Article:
• @blm -- The original poster asked for "guidelines" for buying and selling growth stocks, based on their growth rates. Lynch's advice is worth reading, but might need some adjustment (interest rates, P-E ratios, and definitions of non-operating earnings have changed in the last 25 years). His advice specifically addresses company growth rates. I assume readers can convert a desirable PEG ratio to a desirable growth rate (given the PE ratio). The other pieces of advice indicate when a growth stock is about to stop being a growth stock. – Jasper Oct 19 '15 at 22:25
  • I voted this answer up. The question, as it stands, is ambiguous. If it's truly "what percent gain do I target," it could have been asked in fewer than 6 paragraphs. Jasper doesn't answer the headline question, but does address the intent of much of the text. – JTP - Apologise to Monica Oct 20 '15 at 0:11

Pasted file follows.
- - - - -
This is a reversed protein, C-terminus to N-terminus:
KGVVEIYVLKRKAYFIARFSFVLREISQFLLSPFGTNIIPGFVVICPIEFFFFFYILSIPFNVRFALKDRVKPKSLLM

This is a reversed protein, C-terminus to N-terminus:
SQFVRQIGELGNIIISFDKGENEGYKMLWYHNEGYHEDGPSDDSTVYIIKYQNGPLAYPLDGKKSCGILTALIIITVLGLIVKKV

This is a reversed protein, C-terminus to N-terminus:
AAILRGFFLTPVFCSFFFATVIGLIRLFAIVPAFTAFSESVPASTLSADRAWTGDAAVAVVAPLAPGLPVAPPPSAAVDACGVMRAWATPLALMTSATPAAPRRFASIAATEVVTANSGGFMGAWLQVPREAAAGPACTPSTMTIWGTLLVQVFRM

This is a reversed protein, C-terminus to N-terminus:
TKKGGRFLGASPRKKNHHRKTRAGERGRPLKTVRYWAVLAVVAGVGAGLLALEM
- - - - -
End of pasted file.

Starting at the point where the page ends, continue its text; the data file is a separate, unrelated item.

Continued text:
The first issue is if the stock has returned 8% since you purchased it that could be either very good (8% in two days) or very bad (8% over 20 years). Even just measured over the past year it could be relatively very good (up 8% and the market is down 5%) or very bad (up 8% and the market is up 16%).

Either way, the good rule of thumb is that you shouldn't choose your positions using the returns of the stock in the past, but only on your view of the future returns of the stock. For instance, if the stock has gone up 8% in two months, but you think it has another 8% to go in the next two months you probably shouldn't take your earnings.

As for the $5k, at first glance that is not an unreasonable amount. If you use a discount broker the fees shouldn't be so large that you will eat up any return on a $5k amount. Also, from what you describe it is not such a large amount that mistakes will put your retirement in danger.


There isn't a single hard and fast return to expect. Securities, like all things in a free market, compete for your money. As the Fed sets the tone for the market with their overnight Fed funds rate, you might want to use a multiple of the 'benchmark' 10-year T-note yeald. So let's suppose that a good multiple is four. The current yeald on the 10-year T-note is hovering around two. That would give a target yeald of eight.